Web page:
Have you seen this “Baniwi” video floating around your Facebook feed? The video, featuring a soft-spoken man in a crisp button-up, shares how to combine a kiwi with a banana, and consequently blew the minds of people around the world—mostly gullible ones. Although this video may be completely impossible and untrue, it embodies all our fondness for Robert Mahar’s creative mind. Robert, who we like to refer to as a “crafty jack-of-all trades,” teaches fun and clever DIY projects through online video tutorials and in-person workshops. Plus, he makes everything look like it’s a breeze (even for DIY beginners).
Knock Knock recently collaborated with Robert to create our new Paint-by-Number Postcard Kits and Personal Awards Ribbons—craft lovers rejoice! These six vintage-inspired gifts, including the paint by number for adults kits, perfectly illustrate Robert’s talent for reinventing old-school crafts with a decidedly modern twist. His niche style has gained him a very loyal following.
Growing up, Robert was always the kid who would rather stay inside and bake Shrinky Dinks than run around in the backyard. Robert said that while no one in his immediate family was particularly crafty, they humored his obsession with Childcraft encyclopedia’s Make and Do volume. In college, Robert switched his major from Studio Arts to Art History, and the rest is, well, history.
Now, he spends his time working in his downtown Los Angeles studio creating inspiring and inventive vintage crafts while simultaneously scheming ways to make it big as a doughnut connoisseur (more on that below).
1. Who were your creative role models growing up? A man who valued kindness, creativity, and a smart button-up cardigan: Fred Rogers. We had a standing weekday television date for several years during the 1970s. His factory tour forever solidified my love affair with crayons and my fascination with how things are made.
2. You’ve worked in a variety of creative fields since you first started out. What advice would you give to other creative entrepreneurs interested in exploring different paths or career options? I’ve become a big believer in embracing the opportunity and (sometimes the necessity of) pursuing more than one career in a lifetime. A career change can be both exhilarating and filled with uncertainty—what Gilda Radner once referred to as life’s “delicious ambiguity.” If you’re considering a new path, my best advice is to identify good people doing great work in the field you want to pursue and get to know them. Hard work and happy alliances lead to good things.
3. Is there a defining moment in your career when you felt like you were really fulfilling your passion? What is your proudest moment so far? In October of 2009, I was invited to be a guest on the Martha Stewart Show, where I had the great pleasure of teaching the “Queen of Halloween” how to create a delightfully absurd plush-skeleton from a pair of athletic socks. Martha has long been a crafty hero of mine and this tiny little moment in my creative life was pure joy. If you watch it, might I suggest making a game of it? Take a shot or eat an M&M every time my beardless baby-face says the word “exactly”—you’re guaranteed to end up drunk or diabetic.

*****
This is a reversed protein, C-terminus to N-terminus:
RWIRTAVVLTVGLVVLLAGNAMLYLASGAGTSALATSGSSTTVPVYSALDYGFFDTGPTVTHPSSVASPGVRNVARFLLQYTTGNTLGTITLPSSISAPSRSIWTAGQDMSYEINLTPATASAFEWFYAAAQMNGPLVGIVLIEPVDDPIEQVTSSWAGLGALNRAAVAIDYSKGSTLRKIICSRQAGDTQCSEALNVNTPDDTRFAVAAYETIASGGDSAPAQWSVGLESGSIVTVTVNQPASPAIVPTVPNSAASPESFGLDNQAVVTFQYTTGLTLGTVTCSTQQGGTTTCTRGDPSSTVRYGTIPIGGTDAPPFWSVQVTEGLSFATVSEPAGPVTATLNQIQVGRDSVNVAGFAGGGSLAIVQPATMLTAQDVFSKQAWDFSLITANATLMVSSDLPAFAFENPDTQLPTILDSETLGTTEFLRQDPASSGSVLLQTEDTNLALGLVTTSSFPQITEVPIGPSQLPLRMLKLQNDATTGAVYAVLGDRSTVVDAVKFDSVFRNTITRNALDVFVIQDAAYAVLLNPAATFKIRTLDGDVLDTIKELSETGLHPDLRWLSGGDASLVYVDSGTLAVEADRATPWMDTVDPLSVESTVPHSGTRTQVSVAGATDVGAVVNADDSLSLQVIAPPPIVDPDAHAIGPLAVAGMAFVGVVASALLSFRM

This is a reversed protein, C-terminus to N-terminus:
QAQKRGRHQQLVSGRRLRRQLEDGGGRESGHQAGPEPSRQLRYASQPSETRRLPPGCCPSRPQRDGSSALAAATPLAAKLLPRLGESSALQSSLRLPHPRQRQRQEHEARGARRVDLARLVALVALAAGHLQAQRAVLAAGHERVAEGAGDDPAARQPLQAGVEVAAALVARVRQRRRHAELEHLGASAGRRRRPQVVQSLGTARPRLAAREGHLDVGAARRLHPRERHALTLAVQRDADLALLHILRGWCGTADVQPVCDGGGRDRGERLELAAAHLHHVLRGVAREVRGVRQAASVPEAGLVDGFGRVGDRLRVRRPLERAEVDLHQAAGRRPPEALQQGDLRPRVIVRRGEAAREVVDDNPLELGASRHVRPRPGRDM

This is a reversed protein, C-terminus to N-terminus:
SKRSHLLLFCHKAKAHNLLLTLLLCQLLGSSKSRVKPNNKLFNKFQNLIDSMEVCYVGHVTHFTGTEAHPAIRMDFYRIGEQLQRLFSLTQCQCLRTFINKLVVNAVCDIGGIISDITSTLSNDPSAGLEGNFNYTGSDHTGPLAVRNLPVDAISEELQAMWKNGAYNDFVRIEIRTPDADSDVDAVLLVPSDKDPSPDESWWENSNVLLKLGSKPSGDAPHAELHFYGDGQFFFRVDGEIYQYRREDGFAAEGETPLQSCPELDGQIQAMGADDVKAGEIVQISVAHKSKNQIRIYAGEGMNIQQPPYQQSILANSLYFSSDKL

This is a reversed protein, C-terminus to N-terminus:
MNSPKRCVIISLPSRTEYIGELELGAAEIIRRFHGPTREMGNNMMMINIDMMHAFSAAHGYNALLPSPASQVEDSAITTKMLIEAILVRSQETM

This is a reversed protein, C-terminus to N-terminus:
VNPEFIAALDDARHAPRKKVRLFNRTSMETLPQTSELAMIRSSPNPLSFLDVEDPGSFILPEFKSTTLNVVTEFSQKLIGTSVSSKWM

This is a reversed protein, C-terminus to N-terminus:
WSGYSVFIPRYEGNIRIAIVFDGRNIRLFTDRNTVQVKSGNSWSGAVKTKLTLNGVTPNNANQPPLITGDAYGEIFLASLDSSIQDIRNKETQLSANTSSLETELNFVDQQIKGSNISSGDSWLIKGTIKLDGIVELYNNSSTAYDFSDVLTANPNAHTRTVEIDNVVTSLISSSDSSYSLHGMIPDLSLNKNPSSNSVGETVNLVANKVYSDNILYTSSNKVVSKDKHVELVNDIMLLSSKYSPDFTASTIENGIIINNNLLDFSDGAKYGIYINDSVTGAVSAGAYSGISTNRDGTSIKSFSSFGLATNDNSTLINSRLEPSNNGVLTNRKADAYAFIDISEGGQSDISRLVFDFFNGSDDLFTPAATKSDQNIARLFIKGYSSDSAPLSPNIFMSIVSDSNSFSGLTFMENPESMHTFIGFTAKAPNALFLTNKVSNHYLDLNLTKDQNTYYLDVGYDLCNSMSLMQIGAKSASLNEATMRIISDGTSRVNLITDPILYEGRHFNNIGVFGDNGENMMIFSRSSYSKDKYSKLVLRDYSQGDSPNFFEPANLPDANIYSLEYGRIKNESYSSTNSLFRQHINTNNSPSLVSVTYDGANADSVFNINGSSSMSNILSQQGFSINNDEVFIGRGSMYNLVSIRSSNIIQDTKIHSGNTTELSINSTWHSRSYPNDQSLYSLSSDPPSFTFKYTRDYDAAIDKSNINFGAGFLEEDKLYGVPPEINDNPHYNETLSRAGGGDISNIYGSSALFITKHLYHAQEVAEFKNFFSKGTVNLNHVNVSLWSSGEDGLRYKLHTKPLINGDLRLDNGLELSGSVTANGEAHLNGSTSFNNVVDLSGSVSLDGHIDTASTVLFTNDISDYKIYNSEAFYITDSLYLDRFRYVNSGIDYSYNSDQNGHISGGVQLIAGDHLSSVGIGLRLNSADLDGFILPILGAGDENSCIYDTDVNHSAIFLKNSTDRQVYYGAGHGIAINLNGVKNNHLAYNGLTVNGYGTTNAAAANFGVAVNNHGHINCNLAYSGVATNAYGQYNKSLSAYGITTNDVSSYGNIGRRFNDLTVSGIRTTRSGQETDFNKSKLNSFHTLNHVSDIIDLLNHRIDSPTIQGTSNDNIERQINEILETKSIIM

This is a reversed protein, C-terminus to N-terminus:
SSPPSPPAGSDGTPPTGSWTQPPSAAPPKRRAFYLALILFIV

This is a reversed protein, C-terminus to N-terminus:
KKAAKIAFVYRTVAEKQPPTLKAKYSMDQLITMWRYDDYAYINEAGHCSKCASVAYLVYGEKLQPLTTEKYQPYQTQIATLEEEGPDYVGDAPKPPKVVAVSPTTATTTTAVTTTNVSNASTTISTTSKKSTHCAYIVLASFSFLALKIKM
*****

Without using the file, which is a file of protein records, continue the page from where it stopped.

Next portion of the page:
4. Where do you find the most inspiration for your imaginative crafts and DIY projects? Some of my best ideas have started from the pages of a vintage how-to, hobby, or rainy-day activity book. My favorite volumes are from the 1930s, ‘40s, and ‘50s.
5. How do you get through or overcome creative blocks? I’m a huge fan of the artist and educator Corita Kent and her list of “rules” developed while she was teaching at the Immaculate Heart College Art Department in Los Angeles during the late 1960s. When faced with creative blocks, I love to revisit rule seven:
“The only rule is work. If you work it will lead to something. It’s the people who do all of the work all of the time who eventually catch on to things.”
I love this so hard because it’s true! Sometimes you just have to work through bad ideas and crappy first, second, and sometimes third drafts before you get to the good stuff.
6. Do you have any hobbies outside of crafting and other creative projects? I consider myself a donut enthusiast. Tenaciously searching for the perfect Long John iced in chocolate and filled with homemade cream is a legit hobby, right? I also collect vintage, miniature-souvenir buildings. My first was an Empire State Building (complete with the thermometer) purchased during an early visit to New York. Twenty-five years later, 300+ structures create imaginary cityscapes on my bookshelves.
7. What are 3 things on your bucket list right now?
- I’m a little obsessed with the documentary series Chef’s Table. How amazing would it be to travel the globe visiting every restaurant featured? It’s less bucket list and more of a lottery-winner fantasy.
- I am not a tiny man, but I love the idea of a tiny house. It would be fun to try living in a well-designed sardine can (with the option to return to normal size when the novelty wears off).
- I would like to pet llamas in the Peruvian Highlands and then see if some ridiculously talented artisans can teach me how to knit. I’ve taken multiple lessons and it just won’t stick! Seriously, the knitting tradition/culture in Peru makes me so happy.
Main photo by Kate Edwards.